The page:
Reconstruct Lens Field Curvature
We have the measurements and Equations 47, 48, 49 of the fifth main embodiment as well as
δZ90_{ij} =ZL _{j,−1} +ZW _{ij} +a+b*i+c*j (Equation 60)
i,j=−min (mx, my):min (mx, my)
where a, b, c are again the repeatable parts of the wafer stage piston and tilt. These equations are then solved, the piston and tilt positions of ZL*_{ij }removed (Equation 50) and the final result ZL_{ij }(Equation 51) computed and shown as in
Examples of an Apparatus for Processing the Final Output
Heretofore, we have referred to single exposures of the stepper as creating the necessary FFs on the wafer. Some technologies, such as PSFM, will produce FFs in a single exposure. See, for example, U.S. Pat. No. 5,300,786 supra. Technologies such as the In-Situ Interferometer typically require two separate exposures to create a single focusing fiducial. See, for example, U.S. Pat. No. 5,978,085 supra. One exposure creates the so-called “MA” pattern that is the carrier of the wafer, lens, and scanner height variation information, while the other exposure creates the so-called “MO” pattern. The MO pattern creates a reference so the resulting FF can be read in an overlay metrology tool. Since the MO does not carry any significant wafer lens or scanner height variation information, this second exposure, for the purposes of this invention, can be lumped together with the first or MA exposure.
Therefore, in the case of ISI technology being used for creating FFs, we would call the MA/MO exposure pair an exposure group. Then, in applying the two main embodiments to an ISI FF, the called for ‘exposures’ would be replaced by ‘exposure groups’, each exposure group consisting of an MA/MO pair made in accordance with the practice of the ISI FF technology. See, for example, U.S. Pat. No. 5,978,085 supra.
In the case of other technologies that require multiple exposures to create a single FF that can produce an FPD value, we would practice the present invention by designating the multiple exposures as a single exposure group and follow the method of this invention by using exposure groups where exposures are called for in the two main embodiments or their extensions.
Heretofore we have specified this invention with the wafer notch angles being specifically 180° and 270°. In practice, any two wafer notch angles differing by +90° or −90°, or other desired angles, could be used.
The process of this invention could be improved by taking into account reticle flatness effects. If we previously measure or otherwise know the reticle flatness and then provide it (ZR_{ij}), then, by subtracting it from the appropriate measured FPD value we can remove this source of inaccuracy. For example, in Equation 4, if δZ_{ij }is replaced with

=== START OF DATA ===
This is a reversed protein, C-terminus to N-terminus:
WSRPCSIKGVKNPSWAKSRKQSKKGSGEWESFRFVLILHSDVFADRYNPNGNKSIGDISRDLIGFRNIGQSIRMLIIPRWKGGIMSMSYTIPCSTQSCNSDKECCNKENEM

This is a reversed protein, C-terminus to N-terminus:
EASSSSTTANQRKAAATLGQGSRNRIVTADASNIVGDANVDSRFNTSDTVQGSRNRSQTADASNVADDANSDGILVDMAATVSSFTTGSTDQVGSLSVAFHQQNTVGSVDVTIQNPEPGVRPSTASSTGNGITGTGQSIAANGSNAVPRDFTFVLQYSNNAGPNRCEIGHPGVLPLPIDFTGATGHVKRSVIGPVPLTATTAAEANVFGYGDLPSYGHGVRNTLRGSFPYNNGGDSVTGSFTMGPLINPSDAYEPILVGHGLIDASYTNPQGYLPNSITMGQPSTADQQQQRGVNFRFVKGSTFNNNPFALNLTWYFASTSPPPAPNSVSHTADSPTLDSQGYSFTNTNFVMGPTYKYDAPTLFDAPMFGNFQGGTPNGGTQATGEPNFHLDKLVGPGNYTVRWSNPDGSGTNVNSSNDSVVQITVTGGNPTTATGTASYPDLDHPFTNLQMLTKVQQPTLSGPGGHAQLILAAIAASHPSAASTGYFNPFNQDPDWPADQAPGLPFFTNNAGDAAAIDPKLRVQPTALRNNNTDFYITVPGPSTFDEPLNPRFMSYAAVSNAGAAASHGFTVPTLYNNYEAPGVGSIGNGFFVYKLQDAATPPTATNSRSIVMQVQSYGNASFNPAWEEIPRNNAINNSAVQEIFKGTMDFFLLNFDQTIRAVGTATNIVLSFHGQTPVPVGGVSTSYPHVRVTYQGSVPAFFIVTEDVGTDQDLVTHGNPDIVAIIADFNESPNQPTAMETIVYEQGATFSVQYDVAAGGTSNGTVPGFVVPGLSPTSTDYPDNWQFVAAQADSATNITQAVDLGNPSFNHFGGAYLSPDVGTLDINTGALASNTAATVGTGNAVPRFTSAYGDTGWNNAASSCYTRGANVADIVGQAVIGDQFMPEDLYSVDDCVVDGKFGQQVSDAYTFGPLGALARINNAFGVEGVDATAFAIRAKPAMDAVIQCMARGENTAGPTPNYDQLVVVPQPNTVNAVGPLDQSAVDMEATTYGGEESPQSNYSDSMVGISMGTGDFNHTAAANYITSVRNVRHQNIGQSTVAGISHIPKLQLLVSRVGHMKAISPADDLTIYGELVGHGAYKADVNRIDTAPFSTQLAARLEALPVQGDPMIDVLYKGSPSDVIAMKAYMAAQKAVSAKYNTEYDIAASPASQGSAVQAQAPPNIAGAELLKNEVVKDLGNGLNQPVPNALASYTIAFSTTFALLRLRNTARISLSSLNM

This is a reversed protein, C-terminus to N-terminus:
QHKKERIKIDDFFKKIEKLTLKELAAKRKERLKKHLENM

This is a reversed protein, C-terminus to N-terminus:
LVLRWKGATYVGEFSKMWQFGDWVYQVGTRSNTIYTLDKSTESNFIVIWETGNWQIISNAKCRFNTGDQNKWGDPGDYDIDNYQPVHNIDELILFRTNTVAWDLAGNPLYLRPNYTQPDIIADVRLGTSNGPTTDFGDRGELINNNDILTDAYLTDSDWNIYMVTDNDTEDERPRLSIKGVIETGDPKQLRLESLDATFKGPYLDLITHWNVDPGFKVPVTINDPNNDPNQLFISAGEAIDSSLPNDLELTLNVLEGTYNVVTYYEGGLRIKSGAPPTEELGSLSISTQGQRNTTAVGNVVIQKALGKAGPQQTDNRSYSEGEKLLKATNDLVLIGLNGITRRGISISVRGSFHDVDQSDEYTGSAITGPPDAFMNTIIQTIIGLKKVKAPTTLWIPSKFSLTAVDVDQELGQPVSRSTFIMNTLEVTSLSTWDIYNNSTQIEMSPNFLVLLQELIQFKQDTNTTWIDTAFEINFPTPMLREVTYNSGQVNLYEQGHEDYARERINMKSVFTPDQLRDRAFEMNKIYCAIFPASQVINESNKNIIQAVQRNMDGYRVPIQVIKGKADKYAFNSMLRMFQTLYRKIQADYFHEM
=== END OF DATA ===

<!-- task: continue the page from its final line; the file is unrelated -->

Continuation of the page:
δZ _{ij} =δZ _{ij} −ZR _{ij} /M ^{2} (Equation 61)
and similarly (but shifted) for the other FPD values the subsequent discussions of this invention proceed word for word as here stated. M=reduction magnification ratio (typically 4 or 5).
The present invention applies to steppers or scanners that are operated in static exposure mode. It also applies to immersion projection imaging objectives and extreme ultraviolet (EUV) imaging systems.
So far, we have described the substrates on which the recording media is placed as wafers. This will be the case in semiconductor manufacture. The exact form of the substrate will be dictated by the projection lithography tool and its use in a specific manufacturing environment. Thus, in a flat panel manufacturing facility, the substrate on which the photoresist would be placed would be a glass plate or panel. A mask making tool would utilize a reticle as a substrate. Circuit boards or multi-chip module carriers are other possible substrates. Also, electronic recording media (CCD) could be used in lieu of a wafer.
While the present invention has been described in conjunction with specific preferred embodiments, it is evident that many alternatives, modifications and variations will be apparent to those skilled in the art in light of the foregoing description. It is therefore contemplated that the appended claims will embrace any such alternatives, modifications and variations as falling within the true scope and spirit of the present invention.
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U.S. Classification | 356/124, 430/30, 355/55, 355/53, 355/77, 430/22 |
International Classification | G03B27/42, G03F9/00, G03C5/00, G03F7/20, G03B27/52, G03B27/32, G01B9/00 |
Cooperative Classification | G03F7/70641, G03F7/706 |
European Classification | G03F7/70L6B, G03F7/70L10F |